I didn't want to give anything away.... Just read the book everyone. !
I just noticed it is an updated book of two stories written by Susan Mallery. I should have paid more attention to that also.
This book concludes the Hometown Heartbreakers series. The most significant ties to previous books are to book 8. Otherwise, there isn't much else not fully explained in this volume.
This is the most powerful book in the series. It deals with a distressing topic which is D.J.'s backstory.. The heart of D.J.'s backstory is not revealed until later in the book. [spoilers removed]
As in many, if not most, Romance books, this book operates under that assumption that Romantic Love conquers all. Unfortunately, also like may Romance books, it mixes and confuses Romantic love with Erotic love, or to my way of thinking, with lust and sex.
It is interesting that this books uses explicit sex as more than just something salacious and exploitative. Perhaps the descriptions could have been slightly less explicit, but the things described are important to the plot.
D.J.'s backstory is horrific. Even early in the story, it is clear that her background has resulted in deep wounds and she has erected huge barriers to protect those wounds. As a result her distrust of men is so great that she expresses it as a hatred of marriage. My problem with the story is that wounds this deep cannot be cured by a magic bullet in just a few weeks time. I also have grave doubts about the method that appears to have brought about that healing.
So I have mixed feelings about this story. I give it 5 stars because the story is so powerful and touching, but I am tempted to give it 0 or 1 star because I am so skeptical of means to the result. We all know that these stories cannot be taken as realistic at face value, but usually the HEA is not so closely related to this kind of trauma that is such a tragic topic in our society.
Quinn has his own Daddy issues which have had such a great impact on the course of his life and the resulting solitary lifestyle. A little lust goes a long way toward resolving these as well.
I hated Quinn because of his arrogant and cruel behavior toward D.J. His cruelty toward her continued even after he began to realize something of the nature of her emotional scars. I had doubts early on whether I could tolerate D.J. because of the huge chip she carried which gave her such a hard shell, but her backstory softened my dislike for her.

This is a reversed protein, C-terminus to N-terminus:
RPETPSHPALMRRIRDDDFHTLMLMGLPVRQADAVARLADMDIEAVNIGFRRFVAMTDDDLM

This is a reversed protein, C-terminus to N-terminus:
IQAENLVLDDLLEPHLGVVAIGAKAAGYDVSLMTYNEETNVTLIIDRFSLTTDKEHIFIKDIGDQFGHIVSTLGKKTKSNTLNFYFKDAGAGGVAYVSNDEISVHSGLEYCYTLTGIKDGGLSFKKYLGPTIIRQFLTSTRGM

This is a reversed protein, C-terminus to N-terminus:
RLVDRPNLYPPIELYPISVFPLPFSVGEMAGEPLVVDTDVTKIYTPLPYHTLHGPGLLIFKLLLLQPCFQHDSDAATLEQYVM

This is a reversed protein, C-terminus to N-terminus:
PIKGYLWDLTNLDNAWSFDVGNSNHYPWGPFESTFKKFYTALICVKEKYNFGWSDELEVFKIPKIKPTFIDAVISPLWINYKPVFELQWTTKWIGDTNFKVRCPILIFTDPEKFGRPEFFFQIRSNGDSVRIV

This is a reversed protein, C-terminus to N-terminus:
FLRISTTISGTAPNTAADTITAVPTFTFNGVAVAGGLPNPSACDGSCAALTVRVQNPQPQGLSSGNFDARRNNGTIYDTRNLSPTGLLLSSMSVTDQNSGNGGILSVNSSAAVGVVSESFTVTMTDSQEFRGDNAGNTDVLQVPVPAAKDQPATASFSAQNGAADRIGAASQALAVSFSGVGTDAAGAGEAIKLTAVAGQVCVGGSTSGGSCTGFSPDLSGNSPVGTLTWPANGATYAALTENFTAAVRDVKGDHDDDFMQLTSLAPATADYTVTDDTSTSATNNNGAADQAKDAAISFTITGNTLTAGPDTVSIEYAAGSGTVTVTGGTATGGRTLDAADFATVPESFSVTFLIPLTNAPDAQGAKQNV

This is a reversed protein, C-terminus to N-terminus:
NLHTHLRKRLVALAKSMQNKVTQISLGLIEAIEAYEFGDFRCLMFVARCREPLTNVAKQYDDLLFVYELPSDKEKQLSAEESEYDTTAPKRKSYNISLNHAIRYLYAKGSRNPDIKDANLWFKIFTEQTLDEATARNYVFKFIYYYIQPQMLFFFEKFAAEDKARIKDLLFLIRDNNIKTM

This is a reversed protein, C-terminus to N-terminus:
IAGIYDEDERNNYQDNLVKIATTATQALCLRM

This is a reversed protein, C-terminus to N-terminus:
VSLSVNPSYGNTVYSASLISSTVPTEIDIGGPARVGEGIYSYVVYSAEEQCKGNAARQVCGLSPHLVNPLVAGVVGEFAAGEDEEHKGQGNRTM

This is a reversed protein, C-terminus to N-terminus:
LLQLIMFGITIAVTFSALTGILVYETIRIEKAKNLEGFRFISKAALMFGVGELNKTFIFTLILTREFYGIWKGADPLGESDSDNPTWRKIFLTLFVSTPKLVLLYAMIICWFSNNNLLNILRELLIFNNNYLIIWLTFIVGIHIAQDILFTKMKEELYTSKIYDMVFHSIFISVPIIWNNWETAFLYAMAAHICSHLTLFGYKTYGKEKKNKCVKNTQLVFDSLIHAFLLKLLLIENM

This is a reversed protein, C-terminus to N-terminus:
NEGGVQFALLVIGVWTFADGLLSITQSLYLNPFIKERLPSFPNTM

Mature themes: I have discussed these as related to sex scenes and as related to D.J.'s backstory. The reader also knows that Quinn is an assassin working for the government.
Some interesting ideas but really spoiled by the old-school mindset. The heroine suffered childhood trauma and has reacted by becoming super tough, but the size and expression of the chip on her shoulder just seems... unrealistic. The hero is very much an alpha hero and that doesn't really work with this heroine, I think. The book is very heroine-focused - she needs to learn to let go and fall in love - but the way that's expressed is often very uncomfortable, e.g. she has to dress "sexy" and get her hair and nails done. It's explicitly requested/demanded by the hero, and the overall impression one is left with is that D.J. would like to be a girly girl sometimes but is prevented by Her Trauma and that will be Healed By True Love. There are a billion and one other characters around - clearly this is part of an ongoing series - and all of them have very, very traditional relationships. The heroine's best friend used to run an orphanage but now only does it part-time because after all she has her own babies to take care of now; D.J. spends a lot of time being jealous of this friend and her femininity. It's all very discomfiting, because while D.J. is allowed by the narrative to be tough (and the hero explicitly likes her toughness), her toughness is a direct response to earlier trauma and, similarly, her clothes, her way of life, her everything, is ascribed to this trauma and needs to be "healed." I feel like this might have been exciting fifteen years ago - finally a Harlequin category heroine who is genuinely tough as nails! - but the stereotypes D.J. embodies are really uncomfortable in this day and age. Part of it, I think, is that she's coded aggressively tomboy (tough, aggressive, stern with men but secretly terrified of them, dresses mannishly) but is healed from all that by the love of a good man, which is bonkers and pretty insulting. Yes, she keeps being tough and has all her black belts, but deep down she wants to wear pretty dresses and learn to submit to a man who is strong enough to make her... but none of this is explicitly written in, the way it would be nowadays.